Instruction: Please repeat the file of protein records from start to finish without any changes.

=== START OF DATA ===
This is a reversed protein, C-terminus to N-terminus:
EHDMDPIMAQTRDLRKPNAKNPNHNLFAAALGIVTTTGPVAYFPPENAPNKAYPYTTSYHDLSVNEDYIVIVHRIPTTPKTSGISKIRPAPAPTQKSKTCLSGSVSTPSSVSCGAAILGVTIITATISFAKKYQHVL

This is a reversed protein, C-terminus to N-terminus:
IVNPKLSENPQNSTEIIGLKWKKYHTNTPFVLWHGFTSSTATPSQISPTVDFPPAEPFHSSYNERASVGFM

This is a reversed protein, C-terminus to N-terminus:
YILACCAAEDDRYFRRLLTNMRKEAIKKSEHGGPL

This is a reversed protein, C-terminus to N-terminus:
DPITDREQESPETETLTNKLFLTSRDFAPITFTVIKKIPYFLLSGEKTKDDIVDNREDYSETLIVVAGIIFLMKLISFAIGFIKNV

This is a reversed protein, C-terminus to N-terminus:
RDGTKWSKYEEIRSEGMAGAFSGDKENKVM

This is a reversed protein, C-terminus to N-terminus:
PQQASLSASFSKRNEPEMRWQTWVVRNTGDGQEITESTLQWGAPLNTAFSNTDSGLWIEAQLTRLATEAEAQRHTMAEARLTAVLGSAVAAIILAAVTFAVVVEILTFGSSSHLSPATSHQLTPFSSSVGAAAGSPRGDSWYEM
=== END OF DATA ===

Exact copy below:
This is a reversed protein, C-terminus to N-terminus:
EHDMDPIMAQTRDLRKPNAKNPNHNLFAAALGIVTTTGPVAYFPPENAPNKAYPYTTSYHDLSVNEDYIVIVHRIPTTPKTSGISKIRPAPAPTQKSKTCLSGSVSTPSSVSCGAAILGVTIITATISFAKKYQHVL

This is a reversed protein, C-terminus to N-terminus:
IVNPKLSENPQNSTEIIGLKWKKYHTNTPFVLWHGFTSSTATPSQISPTVDFPPAEPFHSSYNERASVGFM

This is a reversed protein, C-terminus to N-terminus:
YILACCAAEDDRYFRRLLTNMRKEAIKKSEHGGPL

This is a reversed protein, C-terminus to N-terminus:
DPITDREQESPETETLTNKLFLTSRDFAPITFTVIKKIPYFLLSGEKTKDDIVDNREDYSETLIVVAGIIFLMKLISFAIGFIKNV

This is a reversed protein, C-terminus to N-terminus:
RDGTKWSKYEEIRSEGMAGAFSGDKENKVM

This is a reversed protein, C-terminus to N-terminus:
PQQASLSASFSKRNEPEMRWQTWVVRNTGDGQEITESTLQWGAPLNTAFSNTDSGLWIEAQLTRLATEAEAQRHTMAEARLTAVLGSAVAAIILAAVTFAVVVEILTFGSSSHLSPATSHQLTPFSSSVGAAAGSPRGDSWYEM